The way artificial intelligences are treated in the Tacoma universe reflects this. The AI Liberation Front is the only group mentioned that is dedicated to treating AIs like the sentient autonomous consciousnesses—people—they are. In the environments most AIs are indentured to, it’s abundantly clear how easy it is to ignore their needs. For every Odin cared for by a competent conditioner like Nat, there’s a Hekka whose mental health is treated like a burden on tech support’s resources.

It’s hard for me to come away from a game like Tacoma and feel anything other than dread at the world we live in. The crew’s rescue was a truly great moment of emotional release and joy, but the truth of it is that there is little in place to prevent the events of Tacoma from happening on other orbital stations (or, to a lesser extent, in our world). I’m still just as terrified of corporate culture as I was coming into the game. But Tacoma has given me the tools I need to fight that fear.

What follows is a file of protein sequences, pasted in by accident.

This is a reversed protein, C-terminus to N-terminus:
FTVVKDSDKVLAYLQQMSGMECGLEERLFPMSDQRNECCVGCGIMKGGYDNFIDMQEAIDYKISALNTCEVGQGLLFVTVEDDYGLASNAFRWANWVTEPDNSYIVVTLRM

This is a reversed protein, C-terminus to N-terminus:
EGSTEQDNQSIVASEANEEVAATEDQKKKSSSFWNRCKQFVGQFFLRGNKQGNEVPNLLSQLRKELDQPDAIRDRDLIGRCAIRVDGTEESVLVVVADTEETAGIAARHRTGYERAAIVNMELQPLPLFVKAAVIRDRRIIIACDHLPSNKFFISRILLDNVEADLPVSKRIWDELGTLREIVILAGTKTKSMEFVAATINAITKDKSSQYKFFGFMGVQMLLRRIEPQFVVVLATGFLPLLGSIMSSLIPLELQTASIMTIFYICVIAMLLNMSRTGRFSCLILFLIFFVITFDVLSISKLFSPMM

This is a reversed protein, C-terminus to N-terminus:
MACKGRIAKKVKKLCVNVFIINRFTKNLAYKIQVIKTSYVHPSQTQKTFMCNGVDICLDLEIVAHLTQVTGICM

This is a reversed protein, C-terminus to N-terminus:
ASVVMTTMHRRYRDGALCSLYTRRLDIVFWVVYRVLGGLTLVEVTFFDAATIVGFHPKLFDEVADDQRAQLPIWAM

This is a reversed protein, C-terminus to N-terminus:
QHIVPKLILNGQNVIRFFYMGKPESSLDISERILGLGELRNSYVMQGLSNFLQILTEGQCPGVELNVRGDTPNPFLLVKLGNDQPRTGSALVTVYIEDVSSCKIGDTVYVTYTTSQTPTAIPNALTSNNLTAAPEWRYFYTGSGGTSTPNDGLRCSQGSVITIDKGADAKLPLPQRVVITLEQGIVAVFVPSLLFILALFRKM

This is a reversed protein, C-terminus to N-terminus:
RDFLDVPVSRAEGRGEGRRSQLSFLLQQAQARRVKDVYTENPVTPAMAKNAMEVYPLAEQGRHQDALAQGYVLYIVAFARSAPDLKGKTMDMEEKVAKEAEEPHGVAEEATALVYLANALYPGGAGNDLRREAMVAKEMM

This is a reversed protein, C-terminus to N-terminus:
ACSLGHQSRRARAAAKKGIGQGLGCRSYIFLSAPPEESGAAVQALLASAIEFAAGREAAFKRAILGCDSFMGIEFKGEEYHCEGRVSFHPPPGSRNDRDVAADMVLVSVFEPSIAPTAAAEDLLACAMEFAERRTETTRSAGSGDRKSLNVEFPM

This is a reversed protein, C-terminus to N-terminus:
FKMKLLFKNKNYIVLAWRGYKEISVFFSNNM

Tacoma’s message isn’t that workers should be crushed by the reality of our dehumanization. It’s that we should prioritize the people around us over the good of the company. That we should unionize and fight for each other. Call your representatives in support of worker’s rights. Stand together when you see injustice, especially coming from higher up. Say fuck you in whatever way you can, especially if it turns the space you and other workers share into something a little more like a home.

Tacoma, Fullbright, 2017